Recent judgment by Supreme Court to allow same sex marriages all over the country is one of the major landmarks in light of public health. There are numerous examples when policy changes have resulted in improved health such as tobacco policy, anti soda law to curb obesity, affordable care act, and civil right movements. This judgment is also not exceptional, and it has potential to reduce health disparities among LGB groups. In 1973, American Psychiatrist Association removed homosexuality from DSM. Being LGBT has nothing to do with mental health illness; it is our (heterosexuals) conservative nature makes them feel/experience mental health problems. To appreciate Supreme Court decision, this is my brief literature review on mental health aspect of LGBT groups. And I hope this revolutionary step would also motivate other part of the world to follow the same step.
According to various different rsources, we can estimate that United States is home to three to four percent LGBT population. Because of social, cultural, religious and political fabrics and taboos, real and clear number is not available globally. Health disparities among LGBT groups in United States are well known. Building on it, my paper focus on mental health disparities in LGBT population. Compared to heterosexuals, sexual minorities that comprise lesbians, gay men, bisexual individuals and trans genders are at an increased risk for mental health illness and psychiatric morbidities. According to Meyer’s conceptual framework in from of stress theory, stressors can elucidate disproportionate prevalance of mental health illness in sexual minority groups. When coupled with other minority statuses, additive effect increases probability of experiencing homophobia, discrimination and rejection (Meyer, 2003) . People living in a state with policies that did not provide safeguards to lesbian, gay, and bisexual individuals were four times likely to suffer a comorbid psychiatric condition compared to individuals living in a state with positive policies (Hatzenbuehler, Keyes, & Hasin, 2009). They are more prone to experience depression, anxiety, high distress, substance abuse, suicidal tendency, hopelessness, and disability.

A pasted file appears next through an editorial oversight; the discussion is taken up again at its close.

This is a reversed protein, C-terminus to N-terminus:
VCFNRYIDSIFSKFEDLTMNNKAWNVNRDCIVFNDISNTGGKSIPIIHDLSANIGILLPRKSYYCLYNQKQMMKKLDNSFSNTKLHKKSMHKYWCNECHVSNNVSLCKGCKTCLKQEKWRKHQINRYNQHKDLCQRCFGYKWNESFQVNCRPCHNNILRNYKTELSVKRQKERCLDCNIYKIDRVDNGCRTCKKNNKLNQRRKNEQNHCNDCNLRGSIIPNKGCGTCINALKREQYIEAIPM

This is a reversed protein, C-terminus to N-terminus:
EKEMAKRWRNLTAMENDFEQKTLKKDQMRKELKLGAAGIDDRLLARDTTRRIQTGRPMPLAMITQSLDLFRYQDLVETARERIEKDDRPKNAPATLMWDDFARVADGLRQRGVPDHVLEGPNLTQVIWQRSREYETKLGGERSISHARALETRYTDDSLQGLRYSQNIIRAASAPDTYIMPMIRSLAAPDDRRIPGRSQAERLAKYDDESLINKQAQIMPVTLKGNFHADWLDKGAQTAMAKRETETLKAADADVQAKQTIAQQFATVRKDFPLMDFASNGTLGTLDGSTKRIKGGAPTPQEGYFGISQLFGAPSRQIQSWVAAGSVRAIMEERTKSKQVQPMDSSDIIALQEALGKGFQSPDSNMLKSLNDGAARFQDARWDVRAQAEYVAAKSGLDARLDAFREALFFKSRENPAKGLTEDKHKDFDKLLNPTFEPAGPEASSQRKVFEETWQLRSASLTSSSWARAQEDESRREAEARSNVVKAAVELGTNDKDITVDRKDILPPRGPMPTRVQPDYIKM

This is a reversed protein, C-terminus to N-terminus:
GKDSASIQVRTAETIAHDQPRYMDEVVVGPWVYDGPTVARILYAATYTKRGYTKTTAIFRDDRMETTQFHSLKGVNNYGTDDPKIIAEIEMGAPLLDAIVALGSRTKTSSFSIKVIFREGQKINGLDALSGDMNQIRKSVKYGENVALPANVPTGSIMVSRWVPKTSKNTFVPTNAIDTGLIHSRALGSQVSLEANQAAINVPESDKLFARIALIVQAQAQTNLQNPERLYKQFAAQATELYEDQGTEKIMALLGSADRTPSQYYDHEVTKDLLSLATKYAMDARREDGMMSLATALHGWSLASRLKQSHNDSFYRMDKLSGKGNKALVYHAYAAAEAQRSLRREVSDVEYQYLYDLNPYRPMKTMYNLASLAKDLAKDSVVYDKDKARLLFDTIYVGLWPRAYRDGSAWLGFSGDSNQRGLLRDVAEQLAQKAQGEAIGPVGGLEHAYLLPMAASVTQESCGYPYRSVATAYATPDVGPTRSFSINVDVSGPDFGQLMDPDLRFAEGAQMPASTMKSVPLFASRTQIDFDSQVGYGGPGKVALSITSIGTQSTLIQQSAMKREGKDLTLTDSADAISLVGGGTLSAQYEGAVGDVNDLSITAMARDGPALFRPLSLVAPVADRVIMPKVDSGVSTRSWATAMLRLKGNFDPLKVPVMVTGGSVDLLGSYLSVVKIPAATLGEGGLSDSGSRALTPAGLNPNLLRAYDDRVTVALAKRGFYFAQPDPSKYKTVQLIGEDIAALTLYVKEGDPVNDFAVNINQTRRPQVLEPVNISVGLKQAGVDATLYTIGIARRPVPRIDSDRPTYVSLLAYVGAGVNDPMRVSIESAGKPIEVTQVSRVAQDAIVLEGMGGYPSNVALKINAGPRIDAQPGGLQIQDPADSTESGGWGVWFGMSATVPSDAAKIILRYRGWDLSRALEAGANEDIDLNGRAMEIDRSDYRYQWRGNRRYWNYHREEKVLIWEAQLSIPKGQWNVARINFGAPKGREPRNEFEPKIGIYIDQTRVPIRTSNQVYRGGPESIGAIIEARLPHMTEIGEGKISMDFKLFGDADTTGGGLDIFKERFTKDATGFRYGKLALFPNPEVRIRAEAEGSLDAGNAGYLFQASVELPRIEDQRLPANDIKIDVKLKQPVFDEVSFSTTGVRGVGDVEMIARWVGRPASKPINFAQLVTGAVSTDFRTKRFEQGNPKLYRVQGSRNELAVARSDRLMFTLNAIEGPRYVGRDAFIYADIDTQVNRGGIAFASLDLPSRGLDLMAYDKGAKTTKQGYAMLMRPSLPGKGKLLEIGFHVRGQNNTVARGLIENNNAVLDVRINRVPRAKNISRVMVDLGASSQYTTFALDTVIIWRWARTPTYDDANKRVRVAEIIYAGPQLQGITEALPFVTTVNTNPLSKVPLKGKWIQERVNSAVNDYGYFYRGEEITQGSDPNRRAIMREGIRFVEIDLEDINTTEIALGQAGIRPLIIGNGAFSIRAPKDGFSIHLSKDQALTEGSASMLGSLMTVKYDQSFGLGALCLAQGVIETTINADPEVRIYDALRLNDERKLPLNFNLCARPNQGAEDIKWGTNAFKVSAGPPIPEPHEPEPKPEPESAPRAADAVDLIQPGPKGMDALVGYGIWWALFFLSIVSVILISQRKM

Support from family is very crucial for LGB group; even support from sexual minority group can make a big difference in light of mental health. Ryan et al study proposed that family acceptance could help in reducing the stressors in this group. (Ryan, Russell, Huebner, Diaz, & Sanchez, 2010). Even few studies have reported that friends and family support helps in cessation of substance abuse. A longitudinal cohort study established inverse relationship between family support and smoking rated among sexual minority groups. (Newcomb, Heinz, Birkett, & Mustanski, 2014). Another longitudinal study concluded negative association between alcohols uses and perceived family support (Newcomb, Heinz, & Mustanski, 2012). While distinguishing between family support and non-kin support, Almeida et al study found family support is more useful for mental health compared to non-kin support (Almeida, Subramanian, Kawachi, & Molnar, 2011).
Discrimination stemming from racism also adds up already high anxiety level. According to Myer minority theory, many minority statuses augment experience of feeling homophobia and stress, which further aggravate outcome. Social stress is contributing factor for anxiety. A recent study reported two times anxiety and mood disorders among LGBT groups compared to heterosexuals. Previous studies have found differences in distress level of LGB and heterosexuals. Research implies relationship between emotional distress and perceived discrimination in sexual minority groups (Almeida, Johnson, Corliss, Molnar, & Azrael, 2009).